Clean Water Act


Congress Is Trying to Give the Trump Administration a Short Cut to Ignore Public Input and Science: It Shouldn’t

, director, Center for Science & Democracy

There is no question that elections matter. We follow the process and accept the results even if that results in many, many battles over the direction of the country. The election of Donald Trump and the 115th Congress seems to be a watershed moment for the country in many ways, but that doesn’t mean the rule of law or the fundamental principles of our democracy have gone away. Or have they? Read more >

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5 Reasons Why the Regulatory Accountability Act is Bad for Science

, Washington representative, Center for Science and Democracy

Last week, Senator Rob Portman introduced his version of the Regulatory Accountability Act (RAA), a bill that would significantly disrupt our science-based rulemaking process. A version of this inherently flawed, impractical proposal has been floating around Washington for nearly seven years now, and the latest, S. 951, is just as troubling as previous iterations. Read more >

Photo: James Gathany, CDC
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President Trump’s Opening Salvos on Clean Water—and Other Public Health Safeguards

, executive director

Earlier this week, we heard two things from President Trump about clean water. In his address to the joint session of Congress on Tuesday night, he talked about protecting and ensuring clean water. That’s an important goal and one broadly shared by the American public.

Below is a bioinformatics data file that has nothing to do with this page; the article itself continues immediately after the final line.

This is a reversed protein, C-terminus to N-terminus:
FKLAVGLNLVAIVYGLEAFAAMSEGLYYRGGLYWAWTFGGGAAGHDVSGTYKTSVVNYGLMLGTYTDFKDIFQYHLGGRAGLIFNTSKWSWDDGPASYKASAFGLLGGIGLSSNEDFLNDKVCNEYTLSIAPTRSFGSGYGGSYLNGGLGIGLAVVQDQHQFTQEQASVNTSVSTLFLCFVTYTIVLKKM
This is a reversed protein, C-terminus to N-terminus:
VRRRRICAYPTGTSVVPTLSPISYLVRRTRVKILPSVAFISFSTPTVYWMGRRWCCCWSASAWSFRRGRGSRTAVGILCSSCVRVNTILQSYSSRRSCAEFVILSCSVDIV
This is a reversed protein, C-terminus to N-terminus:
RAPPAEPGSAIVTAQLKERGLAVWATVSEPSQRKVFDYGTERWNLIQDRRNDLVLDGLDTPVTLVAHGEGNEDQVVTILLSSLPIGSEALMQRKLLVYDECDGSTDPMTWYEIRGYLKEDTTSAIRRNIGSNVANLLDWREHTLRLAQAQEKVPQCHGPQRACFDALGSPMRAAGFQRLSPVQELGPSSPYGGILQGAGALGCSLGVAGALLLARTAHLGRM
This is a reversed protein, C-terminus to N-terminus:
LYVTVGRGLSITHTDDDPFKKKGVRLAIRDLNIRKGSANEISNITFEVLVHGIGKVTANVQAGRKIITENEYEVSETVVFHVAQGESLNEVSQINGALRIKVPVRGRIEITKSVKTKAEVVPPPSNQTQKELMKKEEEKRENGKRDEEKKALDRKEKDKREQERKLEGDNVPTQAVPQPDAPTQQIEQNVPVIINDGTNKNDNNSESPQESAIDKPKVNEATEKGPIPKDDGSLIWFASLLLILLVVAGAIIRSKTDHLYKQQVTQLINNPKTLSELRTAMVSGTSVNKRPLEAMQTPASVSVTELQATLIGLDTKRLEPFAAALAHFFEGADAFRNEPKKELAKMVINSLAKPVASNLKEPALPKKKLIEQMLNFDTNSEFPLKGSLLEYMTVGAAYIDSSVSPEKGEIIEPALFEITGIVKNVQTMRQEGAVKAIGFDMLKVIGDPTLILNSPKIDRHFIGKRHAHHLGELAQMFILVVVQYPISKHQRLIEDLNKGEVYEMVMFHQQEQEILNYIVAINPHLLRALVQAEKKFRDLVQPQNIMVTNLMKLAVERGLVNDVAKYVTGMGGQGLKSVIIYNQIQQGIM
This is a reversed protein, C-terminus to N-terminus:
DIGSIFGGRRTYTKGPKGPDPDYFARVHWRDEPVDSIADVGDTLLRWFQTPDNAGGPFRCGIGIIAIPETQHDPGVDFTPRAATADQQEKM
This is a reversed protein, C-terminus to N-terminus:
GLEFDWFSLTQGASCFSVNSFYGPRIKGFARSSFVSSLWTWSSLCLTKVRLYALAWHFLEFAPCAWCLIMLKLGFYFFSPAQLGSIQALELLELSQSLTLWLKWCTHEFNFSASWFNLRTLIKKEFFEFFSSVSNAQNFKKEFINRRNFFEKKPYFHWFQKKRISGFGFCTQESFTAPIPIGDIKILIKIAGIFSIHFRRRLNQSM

But a day earlier, he signed an Executive Order (EO) to get rid of a rule that would actually help keep water clean. And two weeks before that, he signed off on a congressional action that rolled back a rule limiting the coal mining industry from dumping mining waste in streams and waterways. There’s some serious cognitive dissonance going on here. Read more >

Photo: Marine Jaouen/CC BY-NC-SA 2.0, Flickr
Graphic: EPA
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Did Wyoming Really Just Outlaw Citizen Science?

Amy Freitag, , UCS

I first heard about the new Wyoming law #SF0012 through the Slate article summarizing it as a criminalization of citizen science. There’s a real danger that it could be interpreted and implemented that way, but let’s try and give Wyoming the benefit of the doubt for a minute. Read more >

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